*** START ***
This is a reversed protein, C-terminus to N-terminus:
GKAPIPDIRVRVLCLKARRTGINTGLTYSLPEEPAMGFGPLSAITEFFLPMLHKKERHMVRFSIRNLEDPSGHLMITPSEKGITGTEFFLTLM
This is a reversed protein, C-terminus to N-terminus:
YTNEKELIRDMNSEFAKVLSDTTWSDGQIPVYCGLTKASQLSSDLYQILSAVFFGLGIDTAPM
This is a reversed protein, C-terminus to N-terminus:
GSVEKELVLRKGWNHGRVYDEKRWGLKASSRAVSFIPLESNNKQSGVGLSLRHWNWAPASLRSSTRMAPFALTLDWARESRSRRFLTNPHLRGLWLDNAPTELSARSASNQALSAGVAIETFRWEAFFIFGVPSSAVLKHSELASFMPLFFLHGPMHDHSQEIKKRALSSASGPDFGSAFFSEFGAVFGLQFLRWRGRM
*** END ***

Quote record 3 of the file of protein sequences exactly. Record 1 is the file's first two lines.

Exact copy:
This is a reversed protein, C-terminus to N-terminus:
GSVEKELVLRKGWNHGRVYDEKRWGLKASSRAVSFIPLESNNKQSGVGLSLRHWNWAPASLRSSTRMAPFALTLDWARESRSRRFLTNPHLRGLWLDNAPTELSARSASNQALSAGVAIETFRWEAFFIFGVPSSAVLKHSELASFMPLFFLHGPMHDHSQEIKKRALSSASGPDFGSAFFSEFGAVFGLQFLRWRGRM